Cathedral - The Last Spire | Review

The end is nigh as the tenth and final LP, ‘The Last Spire’, from legendary doomsayers Cathedral lands upon us. After 23 years of paralysing doom, twee ‘70s psych-ventures, heavy prog-rock and everything in-between, the band formed by former Napalm Death frontman and Rise Above Records shaman, Lee Dorrain, is now laid to rest. And if there was ever a monument erected in memoriam of Cathedral’s eccentric existence, ‘The Last Spire’ stands a towering epitaph.
By far the heaviest Cathedral record since the highly regarded debut, ‘Forest of Equilibrium’, the doomed four-piece has focused on conveying a deep-rooted sense of finality. ‘Entrance to Hell’ sets an ominous tone through the calls of “Bring out your dead!”—without a hint of Monty Python’s humour—and the all-too-familiar toll of a church bell which summons the tombstone-heavy ‘Pallbearer’. During the tempo changes of ‘Pallbearer’ it becomes evident that Cathedral refuse to be tied to a languorous pace on this record and both ‘Cathedral of the Damned’ and ‘Tower of Silence’ which follow are mid-paced stompers teeming with some of the greatest doom riffs ever cut to tape.
Founding guitarist Gaz Jennings, who is one of the classiest (underrated) players in rock and metal, hurls slab after slab of monolithic doom riffs on top of the graven earth laid by bassist Scott Carlson (Repulsion) and drummer Brian Dixon throughout ‘The Last Spire’. And to match the sinister nature of the music, Dorrain supplies the requisite vocal unease and his lyrics take a darker turn while remaining socially aware, tackling, for instance, the perils of war—a classic doom theme—on the Celtic Frost-flecked ‘Infestation of Death’.
The masterful understanding of dynamics that Cathedral has cultured over its illustrious tenure is even more striking in the context of what is, ostensibly, a true doom record. ‘An Observation’ goes beyond the typical lengthy trudge of slow and suffocating, as Cathedral’s prog undertones infest the mournful arrangements and the band throws one of its signature curveballs: a Camel-esque keyboard break that ends up setting the controls for the heart of the weird. And as the last note fades on this bittersweet finale, ‘This Body, Thy Tomb’—a fitting sonic summation of the band’s entire career—it becomes clear that, unlike bands that continues to fester long after their expiry date, this British institution has gone out on top, sounding as tasteful and timeless as ever. R.I.P.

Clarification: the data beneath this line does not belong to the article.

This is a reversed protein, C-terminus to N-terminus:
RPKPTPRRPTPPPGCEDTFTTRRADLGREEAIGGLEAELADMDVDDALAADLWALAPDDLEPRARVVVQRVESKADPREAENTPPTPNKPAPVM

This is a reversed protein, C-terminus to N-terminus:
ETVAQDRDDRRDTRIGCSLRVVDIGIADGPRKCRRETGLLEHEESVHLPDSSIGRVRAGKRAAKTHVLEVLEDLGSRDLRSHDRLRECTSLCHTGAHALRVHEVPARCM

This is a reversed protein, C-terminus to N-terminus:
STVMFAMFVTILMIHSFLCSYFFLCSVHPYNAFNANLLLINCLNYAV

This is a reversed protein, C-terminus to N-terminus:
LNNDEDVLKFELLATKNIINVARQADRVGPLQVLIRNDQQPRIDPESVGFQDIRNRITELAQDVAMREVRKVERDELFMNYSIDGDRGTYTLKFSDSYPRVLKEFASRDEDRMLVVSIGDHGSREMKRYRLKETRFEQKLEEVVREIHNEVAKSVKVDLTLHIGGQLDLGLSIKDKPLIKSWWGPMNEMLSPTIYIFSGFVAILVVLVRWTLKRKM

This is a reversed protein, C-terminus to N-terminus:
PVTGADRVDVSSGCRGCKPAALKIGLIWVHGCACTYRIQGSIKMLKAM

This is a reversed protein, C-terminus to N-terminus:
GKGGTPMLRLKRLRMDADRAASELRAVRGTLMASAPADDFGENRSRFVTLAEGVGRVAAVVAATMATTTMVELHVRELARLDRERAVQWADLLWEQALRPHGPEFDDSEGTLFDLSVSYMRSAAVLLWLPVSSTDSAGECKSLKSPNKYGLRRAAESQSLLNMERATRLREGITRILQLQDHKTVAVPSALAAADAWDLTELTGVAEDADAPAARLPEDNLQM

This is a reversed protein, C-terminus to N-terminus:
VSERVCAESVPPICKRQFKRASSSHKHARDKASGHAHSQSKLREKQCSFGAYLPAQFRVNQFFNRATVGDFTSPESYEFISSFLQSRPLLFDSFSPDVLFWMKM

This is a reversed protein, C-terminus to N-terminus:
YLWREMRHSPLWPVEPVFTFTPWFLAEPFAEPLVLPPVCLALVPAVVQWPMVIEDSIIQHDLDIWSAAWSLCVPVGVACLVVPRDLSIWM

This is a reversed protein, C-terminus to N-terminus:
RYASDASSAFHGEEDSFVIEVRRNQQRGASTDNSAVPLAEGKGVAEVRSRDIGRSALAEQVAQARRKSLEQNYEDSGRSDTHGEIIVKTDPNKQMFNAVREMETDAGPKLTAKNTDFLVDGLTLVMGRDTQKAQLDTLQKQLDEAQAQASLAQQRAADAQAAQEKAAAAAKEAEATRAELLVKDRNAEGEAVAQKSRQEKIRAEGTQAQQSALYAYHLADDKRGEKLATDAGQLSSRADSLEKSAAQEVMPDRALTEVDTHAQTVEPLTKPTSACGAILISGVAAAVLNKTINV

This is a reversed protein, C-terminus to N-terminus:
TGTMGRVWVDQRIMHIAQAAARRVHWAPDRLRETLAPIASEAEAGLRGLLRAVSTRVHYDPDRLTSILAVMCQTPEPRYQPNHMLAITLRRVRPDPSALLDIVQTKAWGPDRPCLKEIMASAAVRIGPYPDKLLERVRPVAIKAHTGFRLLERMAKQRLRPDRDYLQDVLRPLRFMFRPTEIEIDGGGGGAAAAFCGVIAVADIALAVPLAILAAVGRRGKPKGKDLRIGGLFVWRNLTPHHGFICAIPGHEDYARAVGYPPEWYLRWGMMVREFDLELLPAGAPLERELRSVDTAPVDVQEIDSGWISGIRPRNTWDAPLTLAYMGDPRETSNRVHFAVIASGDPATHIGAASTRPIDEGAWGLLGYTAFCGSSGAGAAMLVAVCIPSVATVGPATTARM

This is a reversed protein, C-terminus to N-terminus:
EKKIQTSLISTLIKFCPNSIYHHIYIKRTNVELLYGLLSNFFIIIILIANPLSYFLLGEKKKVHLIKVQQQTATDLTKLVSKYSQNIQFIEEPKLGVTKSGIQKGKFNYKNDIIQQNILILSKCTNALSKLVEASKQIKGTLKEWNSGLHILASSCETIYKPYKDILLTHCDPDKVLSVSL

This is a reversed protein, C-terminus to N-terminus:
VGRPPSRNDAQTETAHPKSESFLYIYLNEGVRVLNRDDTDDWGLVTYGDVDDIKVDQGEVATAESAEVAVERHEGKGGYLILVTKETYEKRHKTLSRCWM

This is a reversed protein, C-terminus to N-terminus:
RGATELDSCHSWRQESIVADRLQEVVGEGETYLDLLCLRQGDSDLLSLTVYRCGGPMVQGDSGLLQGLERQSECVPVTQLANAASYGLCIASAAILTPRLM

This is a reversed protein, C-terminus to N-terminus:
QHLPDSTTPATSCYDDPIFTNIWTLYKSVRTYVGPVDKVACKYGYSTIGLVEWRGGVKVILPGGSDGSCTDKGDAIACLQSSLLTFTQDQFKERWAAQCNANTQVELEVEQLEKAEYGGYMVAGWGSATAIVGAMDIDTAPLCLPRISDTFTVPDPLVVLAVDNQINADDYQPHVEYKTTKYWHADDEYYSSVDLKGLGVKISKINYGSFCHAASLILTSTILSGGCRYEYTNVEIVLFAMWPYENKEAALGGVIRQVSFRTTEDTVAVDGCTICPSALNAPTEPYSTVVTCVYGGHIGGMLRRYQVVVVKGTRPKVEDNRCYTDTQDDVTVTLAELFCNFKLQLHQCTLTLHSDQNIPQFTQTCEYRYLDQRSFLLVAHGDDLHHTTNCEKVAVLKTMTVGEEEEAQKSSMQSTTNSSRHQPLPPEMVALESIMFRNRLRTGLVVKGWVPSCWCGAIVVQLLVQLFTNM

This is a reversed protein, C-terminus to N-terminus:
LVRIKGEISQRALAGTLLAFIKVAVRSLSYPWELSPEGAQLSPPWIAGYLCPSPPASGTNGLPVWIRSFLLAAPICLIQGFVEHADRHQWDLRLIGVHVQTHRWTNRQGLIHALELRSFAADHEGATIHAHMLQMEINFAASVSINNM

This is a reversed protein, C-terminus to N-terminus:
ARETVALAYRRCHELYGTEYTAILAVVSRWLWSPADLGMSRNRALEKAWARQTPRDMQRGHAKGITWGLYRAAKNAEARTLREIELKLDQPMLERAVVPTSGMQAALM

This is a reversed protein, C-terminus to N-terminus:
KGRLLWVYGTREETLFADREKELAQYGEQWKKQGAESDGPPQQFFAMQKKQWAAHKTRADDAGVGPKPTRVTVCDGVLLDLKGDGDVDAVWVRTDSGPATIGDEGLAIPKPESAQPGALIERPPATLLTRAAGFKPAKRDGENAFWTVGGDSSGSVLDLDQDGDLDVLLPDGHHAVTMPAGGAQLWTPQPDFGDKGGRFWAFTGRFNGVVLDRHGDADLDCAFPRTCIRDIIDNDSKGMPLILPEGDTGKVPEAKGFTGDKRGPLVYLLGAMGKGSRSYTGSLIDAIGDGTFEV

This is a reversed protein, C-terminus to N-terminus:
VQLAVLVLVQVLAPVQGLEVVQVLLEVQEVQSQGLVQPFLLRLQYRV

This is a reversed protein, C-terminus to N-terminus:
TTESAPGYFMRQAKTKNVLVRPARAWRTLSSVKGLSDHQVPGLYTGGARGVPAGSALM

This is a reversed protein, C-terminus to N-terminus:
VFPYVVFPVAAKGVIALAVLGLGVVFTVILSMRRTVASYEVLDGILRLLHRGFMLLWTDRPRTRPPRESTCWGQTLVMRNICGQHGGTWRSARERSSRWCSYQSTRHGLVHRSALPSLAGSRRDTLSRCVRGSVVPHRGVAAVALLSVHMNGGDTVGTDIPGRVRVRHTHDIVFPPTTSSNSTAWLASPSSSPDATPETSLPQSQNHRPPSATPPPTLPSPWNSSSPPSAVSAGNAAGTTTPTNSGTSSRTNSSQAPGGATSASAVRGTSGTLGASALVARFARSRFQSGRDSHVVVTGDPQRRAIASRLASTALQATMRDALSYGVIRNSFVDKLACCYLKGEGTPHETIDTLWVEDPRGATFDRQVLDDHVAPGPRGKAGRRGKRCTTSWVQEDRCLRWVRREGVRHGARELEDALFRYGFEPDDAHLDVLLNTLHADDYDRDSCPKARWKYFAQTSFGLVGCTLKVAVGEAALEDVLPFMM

Dean Brown

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Dean Brown is a metal scribe based in Ireland. He is currently a contributing editor to the North American cultural magazine Popmatters and he regularly throws words for a number of other reputable loud noise publications such as metal,,,, amongst others. He has a strong affinity for music that shakes souls and leaves debilitating tinnitus in its wake and such obsession has left him financially and medically crippled, but he wouldn’t have it any other way. Follow Dean on twitter @reus85